Don't get me wrong, I want people to buy my books. I want people to read my work, I really do. I write because I love creating worlds, characters, settings, dialogue, emotions. And I'm good at it. I've won a few awards, got some great reviews without too much effort, and worked with some wonderful authors and publishers, all who enjoy taking me on because I care about the quality of my work.
But I'm not easy to work with when the end goal is "bestseller." I hate advertisements. When they come on the radio, I switch the station, when they roll across my screen, I close the window I had open. No recipe, article or story is so important to me that I'll deal with an intrusive add that covers half the article I'm trying to scroll through. I don't have a tv; commercials actually make me physically angry. When I'm at my parent's house and my children run the chorus of "I want that," an anthem that goes hand in hand with the deluge of adds that pop up during children's shows, I grit my teeth.
There's not a time when we, as a society, are online, on our phone, on the tv, listening to the radio, at the store, driving, that we aren't being sold to. It makes me sad to be a part of that flood.
Every friend I have on Facebook and Twitter is a salesperson, now. I know that everyone is just doing the best they can to provide for their family, and I don't blame them. I just don't want to be a friend making friends in order to sell them something. It's hard for me to make and keep friends as it is. I'm skeptical of people, not mentally steady and can be standoffish. The constant sales pitches have made this worse.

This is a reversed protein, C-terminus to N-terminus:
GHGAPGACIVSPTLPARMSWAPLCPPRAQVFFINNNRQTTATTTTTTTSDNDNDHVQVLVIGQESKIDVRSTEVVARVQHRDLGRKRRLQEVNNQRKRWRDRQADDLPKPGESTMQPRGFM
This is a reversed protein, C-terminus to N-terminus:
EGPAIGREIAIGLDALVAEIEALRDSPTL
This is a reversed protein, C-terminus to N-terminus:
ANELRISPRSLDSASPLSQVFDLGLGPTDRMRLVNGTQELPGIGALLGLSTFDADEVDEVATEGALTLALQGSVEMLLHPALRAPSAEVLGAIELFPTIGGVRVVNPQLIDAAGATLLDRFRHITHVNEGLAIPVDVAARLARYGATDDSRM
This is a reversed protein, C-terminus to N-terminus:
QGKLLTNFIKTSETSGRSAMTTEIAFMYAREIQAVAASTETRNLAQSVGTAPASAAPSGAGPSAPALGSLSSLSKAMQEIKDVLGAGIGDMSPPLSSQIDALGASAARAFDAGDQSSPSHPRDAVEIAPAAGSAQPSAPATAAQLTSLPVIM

My novels take years to write, in between my mood swings, mothering, full-time job, house cleaning, pet care and being a partner. I use hard-earned money to make my work shine, get the books edited, formatted, and looking nice. I put hours of labor, daily, into what I do. I believe my work is worth buying and I have a small group of fans who agree, and who buy them because they love my words. And that is a precious feeling. I appreciate that so much.
I understand that some people may never read my work if I don't take part in advertising it. I know that's why many of my friends put forth equal if not more effort into advertising their work. But it takes time away from what I want to do, one of the things that brings me true peace: writing. And it replaces it with another fucking chore, something that makes me crazier than I already am (fuck it; I can call my bi-polar mind crazy if I want because it's my crazy): advertising.
Call it marketing; that's fine. I don't care what you call it. And I don't care to hear this or that reason why I ought to just get over it and do it. I can make a choice, a choice others might not be willing to make: I can write books, enjoy writing them, and not inundate my feed with hints of them in this or that post about "depression." I know how to subtly create me as an author people with mood disorders, fantasy fanatics, and women might pick out of a pile. But I don't feel right about it.